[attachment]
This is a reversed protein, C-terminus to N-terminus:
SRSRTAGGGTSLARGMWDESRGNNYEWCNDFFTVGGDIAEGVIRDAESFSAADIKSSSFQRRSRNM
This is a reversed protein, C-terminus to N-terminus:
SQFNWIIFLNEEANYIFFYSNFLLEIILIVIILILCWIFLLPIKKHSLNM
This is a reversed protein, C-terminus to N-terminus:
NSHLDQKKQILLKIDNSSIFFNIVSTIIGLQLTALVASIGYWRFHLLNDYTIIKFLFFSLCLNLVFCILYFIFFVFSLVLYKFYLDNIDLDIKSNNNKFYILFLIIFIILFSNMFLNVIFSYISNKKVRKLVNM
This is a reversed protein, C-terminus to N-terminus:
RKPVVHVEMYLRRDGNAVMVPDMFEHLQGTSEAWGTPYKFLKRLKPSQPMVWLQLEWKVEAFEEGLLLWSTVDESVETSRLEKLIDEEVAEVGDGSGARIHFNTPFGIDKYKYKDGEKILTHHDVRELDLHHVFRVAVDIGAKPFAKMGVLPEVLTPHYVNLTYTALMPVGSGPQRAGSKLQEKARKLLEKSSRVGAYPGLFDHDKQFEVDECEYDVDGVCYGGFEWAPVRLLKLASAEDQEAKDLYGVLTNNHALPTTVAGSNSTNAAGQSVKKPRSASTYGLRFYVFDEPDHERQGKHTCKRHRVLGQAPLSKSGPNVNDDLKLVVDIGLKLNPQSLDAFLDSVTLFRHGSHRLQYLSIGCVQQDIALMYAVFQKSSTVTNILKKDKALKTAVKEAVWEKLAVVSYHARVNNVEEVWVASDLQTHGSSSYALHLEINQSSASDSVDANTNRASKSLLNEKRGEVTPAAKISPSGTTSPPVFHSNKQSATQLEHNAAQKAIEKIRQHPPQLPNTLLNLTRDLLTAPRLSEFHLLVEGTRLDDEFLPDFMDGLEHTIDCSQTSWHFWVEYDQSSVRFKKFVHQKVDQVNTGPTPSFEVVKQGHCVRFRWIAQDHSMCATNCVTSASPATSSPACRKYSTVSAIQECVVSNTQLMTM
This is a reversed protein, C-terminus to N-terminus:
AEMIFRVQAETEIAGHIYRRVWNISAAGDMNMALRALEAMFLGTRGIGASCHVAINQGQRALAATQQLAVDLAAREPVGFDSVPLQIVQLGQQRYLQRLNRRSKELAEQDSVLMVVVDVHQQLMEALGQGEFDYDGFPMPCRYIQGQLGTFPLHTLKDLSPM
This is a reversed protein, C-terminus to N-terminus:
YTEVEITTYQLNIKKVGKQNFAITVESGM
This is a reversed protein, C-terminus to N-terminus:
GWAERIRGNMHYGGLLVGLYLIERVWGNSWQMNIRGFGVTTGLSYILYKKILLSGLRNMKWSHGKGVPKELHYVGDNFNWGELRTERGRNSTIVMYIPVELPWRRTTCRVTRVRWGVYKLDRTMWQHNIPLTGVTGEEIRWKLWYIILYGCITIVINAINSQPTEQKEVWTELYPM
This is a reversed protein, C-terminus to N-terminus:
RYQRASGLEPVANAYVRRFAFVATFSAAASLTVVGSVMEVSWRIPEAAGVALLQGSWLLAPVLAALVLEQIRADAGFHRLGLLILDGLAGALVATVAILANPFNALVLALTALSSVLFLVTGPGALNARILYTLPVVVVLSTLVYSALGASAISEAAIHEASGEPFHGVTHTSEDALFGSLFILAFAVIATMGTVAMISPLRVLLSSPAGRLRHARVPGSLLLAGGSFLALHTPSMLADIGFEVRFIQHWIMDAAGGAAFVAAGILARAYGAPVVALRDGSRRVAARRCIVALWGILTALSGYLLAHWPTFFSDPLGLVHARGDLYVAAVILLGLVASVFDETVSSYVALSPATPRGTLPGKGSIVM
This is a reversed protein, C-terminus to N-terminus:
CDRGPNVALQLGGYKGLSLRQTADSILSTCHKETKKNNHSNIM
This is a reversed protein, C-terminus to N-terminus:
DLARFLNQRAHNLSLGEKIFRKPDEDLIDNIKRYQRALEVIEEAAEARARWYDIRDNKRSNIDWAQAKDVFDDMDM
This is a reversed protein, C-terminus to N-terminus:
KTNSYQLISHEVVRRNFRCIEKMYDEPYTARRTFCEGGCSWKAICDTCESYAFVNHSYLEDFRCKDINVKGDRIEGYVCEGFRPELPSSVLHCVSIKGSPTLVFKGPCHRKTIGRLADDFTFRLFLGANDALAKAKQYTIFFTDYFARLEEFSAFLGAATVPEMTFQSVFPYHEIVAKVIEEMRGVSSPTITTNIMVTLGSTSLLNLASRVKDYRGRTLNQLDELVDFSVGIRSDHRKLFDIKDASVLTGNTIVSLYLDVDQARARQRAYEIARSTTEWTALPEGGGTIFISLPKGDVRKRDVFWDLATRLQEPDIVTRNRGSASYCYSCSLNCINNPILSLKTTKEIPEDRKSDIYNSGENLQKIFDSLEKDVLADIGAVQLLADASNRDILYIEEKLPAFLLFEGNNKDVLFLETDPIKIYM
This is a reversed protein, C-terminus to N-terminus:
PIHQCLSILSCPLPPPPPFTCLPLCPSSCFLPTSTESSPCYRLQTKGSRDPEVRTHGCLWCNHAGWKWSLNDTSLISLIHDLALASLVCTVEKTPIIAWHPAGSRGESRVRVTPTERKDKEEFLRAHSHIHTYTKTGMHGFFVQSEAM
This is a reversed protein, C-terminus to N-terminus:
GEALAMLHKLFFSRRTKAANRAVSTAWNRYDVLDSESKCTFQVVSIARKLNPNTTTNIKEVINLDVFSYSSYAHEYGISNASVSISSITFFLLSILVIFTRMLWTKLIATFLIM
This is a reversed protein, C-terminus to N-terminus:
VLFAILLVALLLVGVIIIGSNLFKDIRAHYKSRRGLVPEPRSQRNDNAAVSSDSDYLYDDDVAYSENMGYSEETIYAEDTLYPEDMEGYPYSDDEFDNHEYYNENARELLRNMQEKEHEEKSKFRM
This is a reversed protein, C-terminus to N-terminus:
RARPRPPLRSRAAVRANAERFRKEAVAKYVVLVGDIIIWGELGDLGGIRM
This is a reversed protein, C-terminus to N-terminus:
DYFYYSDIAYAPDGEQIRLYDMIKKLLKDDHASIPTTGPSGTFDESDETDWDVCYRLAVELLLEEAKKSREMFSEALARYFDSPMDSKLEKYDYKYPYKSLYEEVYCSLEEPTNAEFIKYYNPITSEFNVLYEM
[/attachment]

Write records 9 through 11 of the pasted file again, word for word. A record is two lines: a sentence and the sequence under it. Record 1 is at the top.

This is a reversed protein, C-terminus to N-terminus:
CDRGPNVALQLGGYKGLSLRQTADSILSTCHKETKKNNHSNIM
This is a reversed protein, C-terminus to N-terminus:
DLARFLNQRAHNLSLGEKIFRKPDEDLIDNIKRYQRALEVIEEAAEARARWYDIRDNKRSNIDWAQAKDVFDDMDM
This is a reversed protein, C-terminus to N-terminus:
KTNSYQLISHEVVRRNFRCIEKMYDEPYTARRTFCEGGCSWKAICDTCESYAFVNHSYLEDFRCKDINVKGDRIEGYVCEGFRPELPSSVLHCVSIKGSPTLVFKGPCHRKTIGRLADDFTFRLFLGANDALAKAKQYTIFFTDYFARLEEFSAFLGAATVPEMTFQSVFPYHEIVAKVIEEMRGVSSPTITTNIMVTLGSTSLLNLASRVKDYRGRTLNQLDELVDFSVGIRSDHRKLFDIKDASVLTGNTIVSLYLDVDQARARQRAYEIARSTTEWTALPEGGGTIFISLPKGDVRKRDVFWDLATRLQEPDIVTRNRGSASYCYSCSLNCINNPILSLKTTKEIPEDRKSDIYNSGENLQKIFDSLEKDVLADIGAVQLLADASNRDILYIEEKLPAFLLFEGNNKDVLFLETDPIKIYM